The Iowa Hawkeyes defense has continued to get better and better these past few seasons, culminating in a top-10 unit in 2013. The 2014 unit is losing their top three tacklers from last year, two of whom were selected in the recent NFL Draft (linebackers Christian Kirksey and Anthony Hitchens), but there’s still some intriguing talent, especially in the front four and secondary. So just who are the top 2015 NFL Draft prospects on defense for the Hawkeyes this fall?
Up front the Hawkeyes boast arguably the best pair of defensive tackles in the Big Ten in seniors Carl Davis and Louis Trinca-Pasat. Davis (6-foot 5, 315-pounds) pretty much came out of nowhere as a first year starter last year, eventually winding up with second team All-Big Ten honors. His numbers won’t ever be elite, but that’s not the role he plays. He’s what coaches like to call a ‘creator’ for everyone else on the defense. Usually playing an even front nose, his massive strength at the point of attack makes him nearly immovable, which necessitates another blocker, which usually leaves a linebacker behind him unblocked or at least gives him enough time to get in position to make a play. He has good hands and uses his long arms well, though he still needs to develop his footwork. I like his potential as a nose in either even or odd fronts at the next level.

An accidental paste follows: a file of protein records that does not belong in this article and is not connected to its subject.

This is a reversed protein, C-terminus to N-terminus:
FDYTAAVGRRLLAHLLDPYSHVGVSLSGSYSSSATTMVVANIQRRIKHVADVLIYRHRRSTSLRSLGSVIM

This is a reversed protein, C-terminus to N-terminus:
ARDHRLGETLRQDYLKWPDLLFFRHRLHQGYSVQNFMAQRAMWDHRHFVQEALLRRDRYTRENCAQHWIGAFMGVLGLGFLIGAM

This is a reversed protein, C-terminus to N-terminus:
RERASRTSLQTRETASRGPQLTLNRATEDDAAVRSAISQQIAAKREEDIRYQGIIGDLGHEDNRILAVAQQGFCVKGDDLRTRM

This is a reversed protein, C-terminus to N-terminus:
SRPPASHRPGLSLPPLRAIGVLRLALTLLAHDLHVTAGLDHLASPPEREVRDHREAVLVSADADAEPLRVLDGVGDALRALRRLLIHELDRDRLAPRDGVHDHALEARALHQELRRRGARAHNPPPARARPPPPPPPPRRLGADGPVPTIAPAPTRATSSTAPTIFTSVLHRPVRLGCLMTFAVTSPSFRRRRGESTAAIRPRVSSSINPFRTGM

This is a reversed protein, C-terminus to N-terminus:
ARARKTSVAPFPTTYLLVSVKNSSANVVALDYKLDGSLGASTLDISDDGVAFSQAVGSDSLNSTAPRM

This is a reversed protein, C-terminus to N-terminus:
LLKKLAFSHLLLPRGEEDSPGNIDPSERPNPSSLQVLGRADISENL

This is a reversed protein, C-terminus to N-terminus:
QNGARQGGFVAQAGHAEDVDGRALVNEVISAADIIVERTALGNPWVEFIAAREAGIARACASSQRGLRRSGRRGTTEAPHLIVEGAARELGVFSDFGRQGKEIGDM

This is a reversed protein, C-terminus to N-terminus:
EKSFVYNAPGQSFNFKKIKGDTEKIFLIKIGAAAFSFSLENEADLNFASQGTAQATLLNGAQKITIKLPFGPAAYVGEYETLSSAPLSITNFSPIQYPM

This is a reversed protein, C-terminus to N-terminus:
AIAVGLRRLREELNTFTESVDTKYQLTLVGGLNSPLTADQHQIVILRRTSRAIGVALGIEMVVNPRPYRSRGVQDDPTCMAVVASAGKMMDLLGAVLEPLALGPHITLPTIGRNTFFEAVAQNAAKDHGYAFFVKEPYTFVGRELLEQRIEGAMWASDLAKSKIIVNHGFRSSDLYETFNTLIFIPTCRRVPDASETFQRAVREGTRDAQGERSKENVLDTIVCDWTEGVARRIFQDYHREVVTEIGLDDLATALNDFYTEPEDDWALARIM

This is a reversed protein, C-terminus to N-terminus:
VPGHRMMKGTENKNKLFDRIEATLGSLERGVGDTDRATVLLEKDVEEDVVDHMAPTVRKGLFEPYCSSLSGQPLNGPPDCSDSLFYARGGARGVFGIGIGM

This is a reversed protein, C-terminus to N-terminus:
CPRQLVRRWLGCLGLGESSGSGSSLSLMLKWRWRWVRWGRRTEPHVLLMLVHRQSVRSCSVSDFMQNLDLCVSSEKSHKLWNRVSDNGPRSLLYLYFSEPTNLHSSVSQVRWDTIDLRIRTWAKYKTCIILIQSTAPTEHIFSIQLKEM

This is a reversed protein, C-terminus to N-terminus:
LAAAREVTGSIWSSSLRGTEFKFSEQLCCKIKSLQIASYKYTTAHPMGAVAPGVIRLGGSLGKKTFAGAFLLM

If Davis is the thunder, Trinca-Pasat is the lightning. His game is predicated on speed and quickness as opposed to massive size and strength like Davis. This guy has good explosion off the ball and can get up field in a hurry. He plays with a never-ending motor and goes to the whistle on each play, and to boot was on the Academic All-Big Ten team. At 6-foot 3, 290-pounds, Trinca-Pasat’s size isn’t elite, but I think he could be a very good fit in the right defense at the next level, specifically as a penetrating 3-tech in an even front.
Senior MLB Quinton Alston didn’t put up huge numbers as a reserve last year, but he’s a good athlete with quick diagnostics. He has good speed and lateral quickness and knows how to use the big hogmollies in front of him to his advantage. At 6-foot 1, 232-pounds, he could struggle to shed blocks at the next level, but could be an intriguing option playing weak side in an even front. He’s a guy who’s stock could rise the most on this defense in 2014 with a strong season manning the middle.
In the secondary you should keep an eye on senior strong safety John Lowdermilk, who can bring the load at 6-foot 2, 210-pounds. Lowdermilk is a smart and savvy vet with good leadership skills and plays with a chip on his shoulder. He’s very strong against the run and has no problems coming up in the box, and is solid in coverage. He doesn’t have the speed you’d like to see him line up in much man coverage but should have no problem in zone at the next level. The fact that his old man (Kirk Lowdermilk) was a 12-year NFL vet won’t hurt hist stock either.